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About this Poem 

"'For My Grandmother's Perfume, Norell' is a poem from Fanny Says, a book to be published by BOA Editions in the spring of 2015. All of the poems in this collection circle around my grandmother, Frances Lee Cox, an unforgettable woman from Kentucky with her hair piled high who helped raise me best as she knew how. We lost her in 2004, but I swear sometimes I get a good haunting from her perfume. When I smell those potent, high-note florals, I know it's her; I know she just walked though."
—Nickole Brown

For My Grandmother's Perfume, Norell

Nickole Brown

Because your generation didn’t wear perfume
           but chose a scent—a signature—every day
                      you spritzed a powerhouse floral with top
                                 notes of lavender and mandarin, a loud
smell one part Doris Day, that girl-next-door
           who used Technicolor to find a way to laugh about
                      husbands screwing their secretaries over lunch,
                                 the rest all Faye Dunaway, all high drama
extensions of nails and lashes, your hair a
           a breezy fall of bangs, a stiletto entrance
                      that knew to walk sideways, hip first:
                                 now watch a real lady descend the stairs.

Launched in 1968, Norell
           was the 1950s tingling with the beginning
                      of Disco; Norell was a housewife tired of gospel,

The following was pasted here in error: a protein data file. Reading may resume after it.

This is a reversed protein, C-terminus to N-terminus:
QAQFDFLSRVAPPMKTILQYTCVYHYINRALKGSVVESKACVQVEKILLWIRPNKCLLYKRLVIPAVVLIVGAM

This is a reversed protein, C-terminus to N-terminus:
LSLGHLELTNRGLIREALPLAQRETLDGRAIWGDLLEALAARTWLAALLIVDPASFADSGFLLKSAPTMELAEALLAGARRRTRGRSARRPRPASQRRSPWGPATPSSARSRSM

mopping her house to Stevie Wonder instead.

You wore so much of it, tiny pockets
           of your ghost lingered hours after you
                      were gone, and last month, I stalked
                                 a woman wearing your scent through
the grocery so long I abandoned
           my cart and went home. Fanny, tell me:
                      How can manufactured particles carry you
                                 through the air? I always express what I see,
but it was no photo that
           stopped and queased me to my knees.

After all these years, you were an invisible
           trace, and in front of a tower of soup cans
                      I was a simple animal craving the deep memory
                                 worn by a stranger oblivious of me. If I had courage,
the kind of fool I’d like to be,
           I would have pressed my face to her small
                      shoulder, and with the sheer work of
                                 two pink lungs, I would have breathed
enough to
           conjure
                      you back
                                 to me.

Copyright © 2013 by Nickole Brown. Used with permission of the author. This poem appeared in Poem-A-Day on July 18, 2013. Browse the Poem-A-Day archive.

Copyright © 2013 by Nickole Brown. Used with permission of the author. This poem appeared in Poem-A-Day on July 18, 2013. Browse the Poem-A-Day archive.

Nickole Brown

by this poet

poem
So this is where the last year 
of the Mayan calendar begins—
5,000 birds falling on Beebe, 
Arkansas, a state that could smooth 
out with the sway of the plains 
but instead sputters the silence 
of the first syllable like a pothole 
that hits before you're off the 
on ramp—say it—
ar-    
           -can-